“The week before she died, we were told she had a few days left and the video calling really kept me going.
“It was so vital to have that human connection. Instead of feeling absolutely miserable, it was actually very therapeutic.
image captionEimear with her parents on her wedding day
“My wee boy was able to say, ‘Granny I love you’, just a minute or two before she died. It was heartbreaking but it was beautiful as well.”
Friends filmed her mother’s hearse arriving for the funeral mass for Eimear, which she said was “strangely lovely”, while others waved from a distance, also unable to join the funeral due to restrictions.
“I thought that was typical Irish people, everyone helps each other. It’s been very strange for people not being able to grieve properly or celebrate as well.”
image captionEimear said she was buoyed by memories of a recent trip home where the children spent time with her parents
Eimear said she spent the day of her mother’s funeral at her favourite beach, before going home to watch the late evening funeral.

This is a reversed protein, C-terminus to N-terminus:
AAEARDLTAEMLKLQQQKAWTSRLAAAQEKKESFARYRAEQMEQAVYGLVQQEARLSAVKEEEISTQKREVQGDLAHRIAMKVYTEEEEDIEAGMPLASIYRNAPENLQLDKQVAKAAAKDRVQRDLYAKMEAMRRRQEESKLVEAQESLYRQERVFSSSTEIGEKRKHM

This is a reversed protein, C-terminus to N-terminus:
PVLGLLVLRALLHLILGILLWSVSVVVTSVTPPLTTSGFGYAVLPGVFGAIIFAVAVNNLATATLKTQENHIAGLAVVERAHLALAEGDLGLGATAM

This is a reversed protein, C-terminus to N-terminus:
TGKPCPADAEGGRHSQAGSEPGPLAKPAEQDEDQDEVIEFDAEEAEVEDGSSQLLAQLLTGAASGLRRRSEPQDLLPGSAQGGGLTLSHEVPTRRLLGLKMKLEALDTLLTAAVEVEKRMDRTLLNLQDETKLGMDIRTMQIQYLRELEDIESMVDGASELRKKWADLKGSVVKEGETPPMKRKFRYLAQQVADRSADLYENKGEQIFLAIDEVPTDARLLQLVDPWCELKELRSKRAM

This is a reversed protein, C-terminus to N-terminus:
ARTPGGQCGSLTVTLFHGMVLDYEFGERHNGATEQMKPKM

“I am a beach girl and mammy loved the beach. That will always be the special time we went down to Trigg Beach when mammy died,” she said.
image captionEimear’s children on Trigg Beach where they spent the day of her mother’s funeral
‘How long do we wait?’
When Daniel Nixon gets married in Australia on 27 March, his family will watch the ceremony from the other side of the world.
Daniel, 32, and his fiancée Ashleigh Stewart, 29, were due to marry in his home town of Drumaness, County Down, in October 2020.
But following postponements, lost deposits and disappointments due to the pandemic, the wedding will now take place in Australia, where he emigrated with a group of fellow tradesman due to the recession in 2010.
Daniel said he had “mixed feelings” about his wedding day.
Since proposing to Ashleigh on a trip to Northern Ireland in 2019, he said their vision was for a wedding surrounded by his large extended family.
image captionDaniel Nixon and Ashleigh Stewart were due to get married in Drumaness, County Down, but will now marry in Australia
“It’s a big family day, everybody will be really missed on my side of the family, but how long do we wait?”
Ashleigh said she also found the cancellation of their Irish wedding “heartbreaking”.
“I’m very close to Dan’s family, it’s just not what we wanted, but at what point do you keep putting off a wedding and losing deposits?”